A strategic roadmap presents your strategic product initiatives. They are great for displaying an effort you need to complete to achieve your goals. Use them when you need to present planned initiatives to the product owners and other stakeholders, as well as to provide updated information on progress. They also help internal teams understand how releases contribute to overall business strategy and promote the product.
The portfolio roadmap is ideal for displaying upcoming releases of multiple products in a single presentation. They are useful, for example, when you need to provide a strategic overview of your plan to leaders or advisory boards. They also help internal teams understand how their specific projects relate to other teams' plans.
The release roadmap is used to plan the production of your product’s new versions. They are ideal for displaying key actions, such as milestones and tasks that must occur in order to bring your release to market. They are also great for conveying important functions. Use them when you need to coordinate release activities with other teams, such as marketing, sales, and customer support. Roadmaps unite everyone around what is coming, what needs to be done and when.
The feature roadmap shows a schedule for providing new features. It is great for displaying features of strategic importance that will be completed in the next three to four months. They are useful when you need to provide more detailed information about what happens to internal groups, such as marketing, sales, and customer support. For organizations that have a continuous deployment approach, they are useful for informing about upcoming product plans.
Types of product roadmaps by audience
In addition to the above classification, roadmaps can also be divided by focus on a specific audience. In particular, the following types are distinguished:
Internal roadmap for the development team. These roadmaps can be created in several ways, depending on how your team likes to work. Some common versions include prioritization of customer value, release dates, and milestones. Because many development teams use agile methodologies, these roadmaps are often organized by sprints and show specific pieces of work and problem areas plotted on a timeline.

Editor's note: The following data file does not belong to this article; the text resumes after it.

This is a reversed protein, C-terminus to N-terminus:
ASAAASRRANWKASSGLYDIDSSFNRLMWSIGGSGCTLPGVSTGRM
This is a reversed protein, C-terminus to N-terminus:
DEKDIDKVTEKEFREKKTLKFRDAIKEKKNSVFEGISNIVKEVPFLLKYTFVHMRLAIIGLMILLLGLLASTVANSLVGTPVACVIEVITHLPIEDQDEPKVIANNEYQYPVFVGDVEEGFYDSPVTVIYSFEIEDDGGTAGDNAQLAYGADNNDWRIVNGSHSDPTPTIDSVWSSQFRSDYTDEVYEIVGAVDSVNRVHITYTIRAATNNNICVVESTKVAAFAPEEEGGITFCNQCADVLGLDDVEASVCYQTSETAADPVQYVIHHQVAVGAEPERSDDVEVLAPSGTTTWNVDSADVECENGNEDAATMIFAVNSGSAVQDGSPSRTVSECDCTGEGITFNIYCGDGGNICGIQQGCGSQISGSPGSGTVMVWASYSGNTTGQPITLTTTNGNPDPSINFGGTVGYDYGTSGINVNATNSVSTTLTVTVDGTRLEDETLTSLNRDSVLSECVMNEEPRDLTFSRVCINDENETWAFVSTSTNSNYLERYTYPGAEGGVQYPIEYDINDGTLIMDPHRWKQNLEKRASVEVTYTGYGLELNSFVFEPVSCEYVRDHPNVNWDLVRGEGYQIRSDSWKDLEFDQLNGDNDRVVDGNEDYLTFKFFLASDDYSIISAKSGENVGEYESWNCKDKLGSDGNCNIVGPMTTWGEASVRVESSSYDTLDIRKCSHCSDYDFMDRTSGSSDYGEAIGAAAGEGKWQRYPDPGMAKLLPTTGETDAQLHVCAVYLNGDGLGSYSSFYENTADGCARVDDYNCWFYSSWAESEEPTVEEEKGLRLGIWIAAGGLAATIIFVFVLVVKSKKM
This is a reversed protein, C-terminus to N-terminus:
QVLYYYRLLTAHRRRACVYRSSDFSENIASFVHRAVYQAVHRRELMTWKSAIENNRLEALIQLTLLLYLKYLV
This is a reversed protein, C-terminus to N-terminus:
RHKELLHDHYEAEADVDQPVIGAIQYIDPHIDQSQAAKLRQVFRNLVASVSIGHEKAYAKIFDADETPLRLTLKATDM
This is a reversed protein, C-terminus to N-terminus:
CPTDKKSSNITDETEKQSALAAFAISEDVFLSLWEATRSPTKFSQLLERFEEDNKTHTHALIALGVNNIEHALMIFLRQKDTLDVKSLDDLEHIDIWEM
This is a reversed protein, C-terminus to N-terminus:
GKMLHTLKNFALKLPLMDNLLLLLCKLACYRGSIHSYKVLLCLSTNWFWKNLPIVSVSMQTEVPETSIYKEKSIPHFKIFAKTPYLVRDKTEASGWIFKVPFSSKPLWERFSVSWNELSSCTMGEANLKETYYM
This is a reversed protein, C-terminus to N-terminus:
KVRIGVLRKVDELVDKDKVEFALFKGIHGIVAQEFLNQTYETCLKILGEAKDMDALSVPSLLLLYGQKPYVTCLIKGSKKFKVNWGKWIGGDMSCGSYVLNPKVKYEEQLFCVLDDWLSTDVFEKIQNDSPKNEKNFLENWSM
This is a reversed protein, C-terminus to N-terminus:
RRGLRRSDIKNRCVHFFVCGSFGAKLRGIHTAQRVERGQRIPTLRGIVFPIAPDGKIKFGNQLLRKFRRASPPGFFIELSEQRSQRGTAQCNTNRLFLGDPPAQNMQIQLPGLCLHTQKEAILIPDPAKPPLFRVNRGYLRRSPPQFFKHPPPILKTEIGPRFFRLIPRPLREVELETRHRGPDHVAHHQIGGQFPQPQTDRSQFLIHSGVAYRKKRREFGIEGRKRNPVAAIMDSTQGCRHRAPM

An internal roadmap for executives. These roadmaps highlight how teamwork keeps the company’s goals and performance high. They are often organized by month or quarter to show progress towards these goals, and typically contain less details about development histories and tasks.
An internal roadmap for sales. These roadmaps focus on new features and customer benefits. Important note: Avoid including tight deadlines in sales plans so you don't tie internal teams with potentially unrealistic terms.
External roadmap. These roadmaps inform customers of what will happen next. Make sure they are visually appealing and easy to read. They should provide a high-level overview of new features and priority problem areas in order to interest customers in the product future direction.
How to create a product roadmap?
One of the easiest ways to create a roadmap is to use spreadsheets. For example, using Excel, you can compile product ideas, initiatives, set deadlines and so on. They are also quite simple to update.
However, roadmaps in the spreadsheets have significant drawbacks. They don’t have sufficient visualization and aren’t enough for presenting a strategic plan. In addition, Excel, for example, is a static document, which is difficult to control and synchronize versions with all team members after sharing.
It is much easier to visualize a roadmap in software designed to create presentations. Here, the product manager has more options and freedom.
Though, in this case, the presentation is a static document that requires manual updates, like a spreadsheet, which can create confusion with version control. It’s perfect, if the roadmap is updated synchronously for all team members. That’s why services for managing products with functionality for creating roadmaps are becoming increasingly popular today.